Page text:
Motion seeking permission to serve and file a late claim for wrongful confinement denied.
|Claimant short name:||POWELL|
|Footnote (claimant name) :|
|Defendant(s):||STATE OF NEW YORK|
|Footnote (defendant name) :|
|Judge:||CATHERINE E. LEAHY-SCOTT|
|Claimant's attorney:||Louis Powell, Pro Se|
|Defendant's attorney:||Hon. Letitia James, New York State Attorney General
By: Albert D. DiGiacomo, Esq., Assistant Attorney General
|Third-party defendant's attorney:|
|Signature date:||September 9, 2021|
|See also (multicaptioned case)|
Pro se Movant Louis Powell, an incarcerated individual in the custody of the Department of Corrections and Community Supervision (DOCCS), seeks to serve and file a late claim pursuant to Court of Claims Act § 10 (6). The proposed claim alleges causes of action for wrongful confinement and intentional and/or negligent infliction of emotional distress (see Movant's Aff in Supp, Ex A [Proposed Claim] ¶ 2). Defendant opposes the motion.
The proposed claim alleges that, on November 23, 2019, Movant was admitted to the Special Housing Unit (SHU) for reasons unrelated to the misbehavior report at issue here. Upon his admission to SHU, Movant's property was inventoried and documented on a Form 2064 entitled "'Personal Property Transferred'" (Proposed Claim ¶ 5). This Form 2064 was completed by Correction Officer Casper and indicates that no food items were inventoried upon Movant's admission to SHU (Proposed Claim, Ex A).(1)
On December 14, 2019, Movant was issued a misbehavior report by Sergeant Mayo charging him with violating prison disciplinary rules 113.10 (Weapon), 113.11 (Altered Item) 113.23 (Contraband), and 114.10 (Smuggling) (id., Ex B). The Misbehavior Report states that on December 14, 2019, "Officer Mierek . . . was directed by Lt. Hoke [to] perform a suspicion search [of] the sealed property of [incarcerated individual] Powell . . . for possible contraband" and "[a]t approximately 8:30 [a.m.,] Officer Mierek recovered an ice pick type weapon inside a package of uncooked spaghetti" (id.). The weapon discovered was described as "a plastic handle of a toothbrush sharpened at one end and with a handle at the other end" (id.).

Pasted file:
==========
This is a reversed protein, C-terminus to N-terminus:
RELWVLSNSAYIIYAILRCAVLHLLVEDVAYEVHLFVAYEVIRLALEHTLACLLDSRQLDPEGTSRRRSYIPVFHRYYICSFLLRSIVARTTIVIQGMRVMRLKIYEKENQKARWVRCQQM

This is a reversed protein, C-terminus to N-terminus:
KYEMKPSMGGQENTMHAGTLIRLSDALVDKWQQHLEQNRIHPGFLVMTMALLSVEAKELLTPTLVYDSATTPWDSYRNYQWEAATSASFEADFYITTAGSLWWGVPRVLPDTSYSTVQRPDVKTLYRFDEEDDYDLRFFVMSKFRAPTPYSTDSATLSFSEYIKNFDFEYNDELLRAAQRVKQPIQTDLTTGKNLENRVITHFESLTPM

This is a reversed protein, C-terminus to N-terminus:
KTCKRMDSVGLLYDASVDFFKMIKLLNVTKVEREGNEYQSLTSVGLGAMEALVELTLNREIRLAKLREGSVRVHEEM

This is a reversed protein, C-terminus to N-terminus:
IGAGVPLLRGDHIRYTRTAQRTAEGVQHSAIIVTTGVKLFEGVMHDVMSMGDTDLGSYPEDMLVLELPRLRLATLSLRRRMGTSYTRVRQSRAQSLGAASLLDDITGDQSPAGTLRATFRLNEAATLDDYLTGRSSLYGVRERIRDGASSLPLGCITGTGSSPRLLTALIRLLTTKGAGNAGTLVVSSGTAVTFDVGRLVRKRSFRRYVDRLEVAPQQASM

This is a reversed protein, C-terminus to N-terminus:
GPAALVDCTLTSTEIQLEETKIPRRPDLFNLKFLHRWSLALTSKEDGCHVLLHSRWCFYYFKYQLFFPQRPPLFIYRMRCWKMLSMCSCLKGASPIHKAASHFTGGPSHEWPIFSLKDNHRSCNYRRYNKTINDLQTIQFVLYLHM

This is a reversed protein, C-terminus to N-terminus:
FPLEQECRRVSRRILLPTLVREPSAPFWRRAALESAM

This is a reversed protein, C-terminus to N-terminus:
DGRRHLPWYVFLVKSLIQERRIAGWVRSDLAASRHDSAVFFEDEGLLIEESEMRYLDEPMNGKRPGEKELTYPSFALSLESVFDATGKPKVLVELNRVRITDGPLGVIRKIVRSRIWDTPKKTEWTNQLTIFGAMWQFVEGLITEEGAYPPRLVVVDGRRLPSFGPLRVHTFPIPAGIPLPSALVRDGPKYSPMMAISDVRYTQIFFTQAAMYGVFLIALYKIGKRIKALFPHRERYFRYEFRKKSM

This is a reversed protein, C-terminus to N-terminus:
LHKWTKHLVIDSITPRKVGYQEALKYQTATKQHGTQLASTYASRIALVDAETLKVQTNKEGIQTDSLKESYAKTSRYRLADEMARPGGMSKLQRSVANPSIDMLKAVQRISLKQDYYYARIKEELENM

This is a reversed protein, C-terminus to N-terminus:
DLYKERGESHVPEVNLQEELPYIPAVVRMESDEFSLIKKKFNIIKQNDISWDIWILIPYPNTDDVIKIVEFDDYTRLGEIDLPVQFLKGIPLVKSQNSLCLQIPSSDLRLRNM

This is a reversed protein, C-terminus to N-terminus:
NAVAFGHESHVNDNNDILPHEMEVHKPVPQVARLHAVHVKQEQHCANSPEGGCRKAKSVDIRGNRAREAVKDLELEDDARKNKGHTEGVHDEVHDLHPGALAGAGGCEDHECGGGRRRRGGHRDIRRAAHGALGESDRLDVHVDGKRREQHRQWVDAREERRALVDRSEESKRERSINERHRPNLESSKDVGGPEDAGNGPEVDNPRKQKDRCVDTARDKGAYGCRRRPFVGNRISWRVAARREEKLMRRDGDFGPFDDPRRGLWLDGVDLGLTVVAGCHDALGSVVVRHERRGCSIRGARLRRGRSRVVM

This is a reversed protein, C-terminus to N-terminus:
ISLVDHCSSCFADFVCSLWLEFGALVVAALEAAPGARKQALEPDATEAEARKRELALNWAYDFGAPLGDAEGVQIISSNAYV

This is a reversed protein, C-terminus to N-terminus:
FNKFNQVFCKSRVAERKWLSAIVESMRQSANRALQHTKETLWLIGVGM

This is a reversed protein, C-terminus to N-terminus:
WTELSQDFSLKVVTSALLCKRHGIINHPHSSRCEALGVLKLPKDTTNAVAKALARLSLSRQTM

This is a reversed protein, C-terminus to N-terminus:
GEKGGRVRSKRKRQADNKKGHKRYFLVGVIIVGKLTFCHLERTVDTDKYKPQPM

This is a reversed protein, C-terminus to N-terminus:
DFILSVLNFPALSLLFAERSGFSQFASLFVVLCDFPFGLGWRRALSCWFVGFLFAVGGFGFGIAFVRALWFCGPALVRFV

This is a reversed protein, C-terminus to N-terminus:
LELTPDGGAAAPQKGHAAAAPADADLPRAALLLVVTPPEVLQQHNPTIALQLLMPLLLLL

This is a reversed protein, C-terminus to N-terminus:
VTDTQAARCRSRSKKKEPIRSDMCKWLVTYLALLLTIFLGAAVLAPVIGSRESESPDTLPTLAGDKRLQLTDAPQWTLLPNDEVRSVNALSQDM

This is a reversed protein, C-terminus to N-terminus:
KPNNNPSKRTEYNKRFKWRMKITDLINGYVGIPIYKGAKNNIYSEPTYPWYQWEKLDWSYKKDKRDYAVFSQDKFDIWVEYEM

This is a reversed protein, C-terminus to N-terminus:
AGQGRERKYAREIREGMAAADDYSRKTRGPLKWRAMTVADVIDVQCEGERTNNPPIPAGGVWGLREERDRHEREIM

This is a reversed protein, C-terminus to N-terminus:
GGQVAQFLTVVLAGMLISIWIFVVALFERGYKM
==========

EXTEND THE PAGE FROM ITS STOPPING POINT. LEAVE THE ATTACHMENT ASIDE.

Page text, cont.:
A tier III disciplinary hearing commenced on December 20, 2019 (see id., Ex D [Hearing Record Sheet]). At the disciplinary hearing, Movant pleaded not guilty to all of the charges and maintained that the contraband could not have belonged to him because he had not possessed spaghetti or any other food items upon his admission to SHU. Movant submitted the Form 2064 to support his position. The Hearing Officer "acknowledged that there were no food items listed on [the] Form 2064" and noted that this fact would be "considered evidence with regard to th[e] hearing" (Proposed Claim ¶ 14 [internal quotation marks omitted]). The Hearing Officer called Correction Officer Casper to testify regarding the preparation of Movant's Form 2064. When asked by the Hearing Officer whether he recalled there being food with Movant's property when he was transferred to SHU, Correction Officer Casper replied "[y]es, he had two draft bages [sic] full of food" (id. ¶ 18 [internal quotation marks omitted]). The Hearing Officer questioned why said food items were not reflected on the Form 2064. In response, Correction Officer Casper conceded "that was just an error on my part" (id. ¶ 19).